After the recent earthquakes and nuclear melt-down in Japan, hay fever is perhaps one of the more insignificant issues on the minds of the Japanese people. However, it is still a very real, daily cause for irritation for many residents. The face masks that many Japanese people have been wearing have now (at least for the time-being in Tokyo), become a standard dress code for many more people and for those that don’t even suffer hay fever.
Whether you live in Tokyo, Kyoto, Nagoya, Hosaka Sendai, Nagasaki or Yokohama, Allergies are quite a problem in Japan with hay fever affecting an estimated 1 in 5 residents, plus tourists. Although many factors may contribute to an individual case of hay fever, the most likely cause of the persistent problem in Japan is the uniform trend of pollen release from cedar and cypress trees. Forests planted after WWII to replenish depleted timber, as well as in the early 1970s, are mature enough to produce pollen at perturbing rates, especially in the spring. Because Japan imports wood cheaply, the vast forests remain, with the unfortunate side effect of creating lots of sneezing, runny, congested noses, and watery, itchy eyes.
Suffering from Japanese Hay Fever: What Can You Do?
Hay fever, or “kafunsho” in Japanese, is really an allergic reaction. The immune system responds to pollen particles with inflammation of the body’s tissues. Some of the most invasive methods of dealing with kafunsho symptoms include laser treatments on the mucous membrane of the nose, and hypo sensitization injections. Both are aimed at interfering with the body’s natural immune response to pollen.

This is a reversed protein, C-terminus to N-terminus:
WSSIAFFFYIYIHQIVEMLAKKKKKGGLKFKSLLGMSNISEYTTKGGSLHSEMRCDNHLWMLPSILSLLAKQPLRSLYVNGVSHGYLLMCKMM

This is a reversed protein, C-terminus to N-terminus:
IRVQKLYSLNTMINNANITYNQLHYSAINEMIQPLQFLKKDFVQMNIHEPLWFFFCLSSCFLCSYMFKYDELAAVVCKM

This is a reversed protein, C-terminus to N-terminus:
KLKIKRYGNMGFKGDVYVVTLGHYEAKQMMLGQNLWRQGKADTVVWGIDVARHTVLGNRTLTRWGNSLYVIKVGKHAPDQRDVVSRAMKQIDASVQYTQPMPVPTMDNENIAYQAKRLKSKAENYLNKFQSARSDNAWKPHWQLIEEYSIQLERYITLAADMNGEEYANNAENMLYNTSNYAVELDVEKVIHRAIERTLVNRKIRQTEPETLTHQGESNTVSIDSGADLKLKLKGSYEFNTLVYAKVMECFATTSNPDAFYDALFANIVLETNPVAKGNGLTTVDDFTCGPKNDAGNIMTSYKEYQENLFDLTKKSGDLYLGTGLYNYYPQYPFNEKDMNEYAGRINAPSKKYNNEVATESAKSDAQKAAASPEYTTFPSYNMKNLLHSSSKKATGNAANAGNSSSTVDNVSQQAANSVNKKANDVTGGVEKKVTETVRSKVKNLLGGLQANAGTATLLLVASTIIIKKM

Antihistamines are recommended if users can predict exposure a week in advance and begin taking the medicine then. Hosts of products like eye drops, nasal sprays, teas, candies, herbal products such as stinging nettle, and supplements such as C with bio flavonoids greet shoppers in town centers from Aomori to Seagaia. Experimentation with these products, coinciding with advice from a trusted doctor, is likely to be most beneficial. Many experts in holistic health point to diet and stress management as means to enhance the overall health of body and mind, and thus curtailing symptoms of hay fever.
Methods of minimizing contact with the offending pollen include goggles, masks, special screens for windows, and pollen-proof fabrics for clothing, coats, and bedding. Easily overlooked guidelines, such as changing air filters in heaters or air conditioners regularly, and then staying indoors on pollen plentiful days, may also help reduce suffering.
Japan’s Forestry Agency reportedly plans to log half of its cedar forests by 2017, and replace them with hybrid cedars that release less pollen. Government entities also provide data from numerous pollen count stations across Japan, where they measure grains of pollen detected per cubic meter per hour.
Regional forecasts are available as emails from the Tokyo Metropolitan Government, and the Environment Ministry website kafun.taiki.go.jp/ allows users to see the pollen count in their area. A perusal of springtime maps suggests that people living near Kyoto, Nagoya, and Hosaka might experience a lot of hay fever. Clustered cities may contribute to more pollen due to the lack of surfaces where it can be absorbed. Within 60 kilometers of cities such as Sendai, Nagasaki, and even Tokyo and Yokohama, data shows some pollen detection stations detecting high levels of pollen, and some detecting none. Thus it may be difficult to plan outdoor time around these troublesome, mobile pockets of pollen.
There are certainly places that are considered low pollen retreats even at the height of pollen season, however. Some travel agencies have created pollen retreat tours to Okinawa and Hokkaido, where even on the forecast maps it is clear, pollen levels are low.
Other Countries and Hay Fever